Filed under: Motion Pictures
I was a proud small block Chevrolet guy when I first got into hot rods. I didn’t apologize to anyone for it. I liked flatheads, loved the way the looked and sounded, but preferred horsepower and reliability over historical significance. And then, something happened…
Around 15 years ago, I spent a lot of time on the “flathead ranch” with my brother Keith Tardel. He taught me the basics of the flathead. He had me drive a roadster with a hot cam and lots of compression. He planted a seed.
Sometime later, Vern Tardel gave me a lesson on flathead building. He put a crusty old engine on a stand, threw a bag of mismatched tools at me and told me to get my hands out of my pockets. I did and I learned a ton. Before I even knew it, I was a flathead guy. It took years, but it seems like it was instant.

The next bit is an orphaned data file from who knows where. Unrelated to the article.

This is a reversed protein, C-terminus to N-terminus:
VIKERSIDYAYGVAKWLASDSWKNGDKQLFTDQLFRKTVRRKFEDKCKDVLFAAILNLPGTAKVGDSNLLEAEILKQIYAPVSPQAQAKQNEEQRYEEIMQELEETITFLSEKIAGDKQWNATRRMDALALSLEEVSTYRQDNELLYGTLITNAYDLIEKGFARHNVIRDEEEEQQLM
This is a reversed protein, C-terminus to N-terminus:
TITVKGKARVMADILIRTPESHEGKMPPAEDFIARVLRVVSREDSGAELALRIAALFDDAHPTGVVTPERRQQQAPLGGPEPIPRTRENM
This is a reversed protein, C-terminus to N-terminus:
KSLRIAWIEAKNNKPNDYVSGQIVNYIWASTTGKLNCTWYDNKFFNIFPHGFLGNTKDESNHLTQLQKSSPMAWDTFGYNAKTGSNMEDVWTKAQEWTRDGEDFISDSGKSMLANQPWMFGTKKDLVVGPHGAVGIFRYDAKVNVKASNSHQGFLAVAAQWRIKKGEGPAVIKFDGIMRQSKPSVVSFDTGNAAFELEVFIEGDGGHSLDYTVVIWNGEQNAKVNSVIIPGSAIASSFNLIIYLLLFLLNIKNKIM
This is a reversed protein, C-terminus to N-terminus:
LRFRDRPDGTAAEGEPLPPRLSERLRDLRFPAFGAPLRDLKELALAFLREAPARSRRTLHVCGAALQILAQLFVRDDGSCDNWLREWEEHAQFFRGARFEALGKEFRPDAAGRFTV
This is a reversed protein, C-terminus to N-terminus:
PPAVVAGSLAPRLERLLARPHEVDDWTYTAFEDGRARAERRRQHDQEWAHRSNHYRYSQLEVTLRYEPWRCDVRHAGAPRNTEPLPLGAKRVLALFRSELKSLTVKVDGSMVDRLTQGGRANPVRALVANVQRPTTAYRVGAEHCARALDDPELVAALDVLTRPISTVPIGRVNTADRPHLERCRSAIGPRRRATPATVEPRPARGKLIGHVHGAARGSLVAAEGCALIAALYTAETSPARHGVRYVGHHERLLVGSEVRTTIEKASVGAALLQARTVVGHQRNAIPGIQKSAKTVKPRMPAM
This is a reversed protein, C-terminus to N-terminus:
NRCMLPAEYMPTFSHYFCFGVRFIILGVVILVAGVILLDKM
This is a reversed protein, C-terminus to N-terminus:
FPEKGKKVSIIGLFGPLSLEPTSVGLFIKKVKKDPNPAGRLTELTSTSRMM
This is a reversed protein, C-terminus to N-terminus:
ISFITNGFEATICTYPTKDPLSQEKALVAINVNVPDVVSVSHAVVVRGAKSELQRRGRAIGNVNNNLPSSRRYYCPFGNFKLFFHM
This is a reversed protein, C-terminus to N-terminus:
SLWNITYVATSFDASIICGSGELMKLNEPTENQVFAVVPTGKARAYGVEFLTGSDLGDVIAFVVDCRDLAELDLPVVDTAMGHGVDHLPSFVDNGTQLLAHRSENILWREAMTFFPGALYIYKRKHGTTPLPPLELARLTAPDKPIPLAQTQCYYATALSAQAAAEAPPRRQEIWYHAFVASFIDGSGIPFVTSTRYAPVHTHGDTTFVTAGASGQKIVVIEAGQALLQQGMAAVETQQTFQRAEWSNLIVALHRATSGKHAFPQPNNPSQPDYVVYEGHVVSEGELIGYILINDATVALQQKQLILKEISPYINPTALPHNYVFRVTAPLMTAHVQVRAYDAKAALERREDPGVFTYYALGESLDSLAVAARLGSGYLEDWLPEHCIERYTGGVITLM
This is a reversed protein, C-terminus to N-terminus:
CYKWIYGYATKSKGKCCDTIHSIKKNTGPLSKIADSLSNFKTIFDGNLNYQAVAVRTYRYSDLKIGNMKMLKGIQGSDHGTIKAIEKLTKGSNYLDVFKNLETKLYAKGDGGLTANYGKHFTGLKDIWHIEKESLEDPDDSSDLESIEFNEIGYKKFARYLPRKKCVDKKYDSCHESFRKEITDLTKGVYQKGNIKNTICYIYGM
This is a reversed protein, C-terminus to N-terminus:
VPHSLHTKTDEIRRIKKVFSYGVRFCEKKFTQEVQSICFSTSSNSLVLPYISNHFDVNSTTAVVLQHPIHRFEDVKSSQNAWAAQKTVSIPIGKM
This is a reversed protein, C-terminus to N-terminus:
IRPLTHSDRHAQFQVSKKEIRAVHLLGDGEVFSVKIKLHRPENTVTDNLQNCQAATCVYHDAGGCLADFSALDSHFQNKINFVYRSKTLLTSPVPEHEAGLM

I now own two flathead powered cars, a number of motors, and a shit load of speed equipment. My small block powered car sits while my flathead powered cars get driven just about every day.
I still consider the small block Chevrolet the most important motor ever created. I still appreciate them for what they are, but while the small block touches that rational side of my brain, the flathead Ford goes beyond. It’s visceral. Flatheads tickle my emotions like only some leggy broad could. The sound is a symphony of the mechanical. The power a wonder of magic. The simplicity a reminder of history.
A while back, Brian Darwas asked me if I would be in his video dedicated to the little motor. Apparently, he didn’t see TLC’s attempt to put me on TV. My personality doesn’t translate well on the boob tube (or anywhere else some might say), but Brian was more interested in the seeing the car in motion. I could handle that… The real talent in this film comes by way of Vern Tardel, Mike Herman, Dave Simard, Verne Hammond, etc… I can’t wait to see this damned thing.
“A Sweet Sickness” starts shipping this week. To get your copy, go here.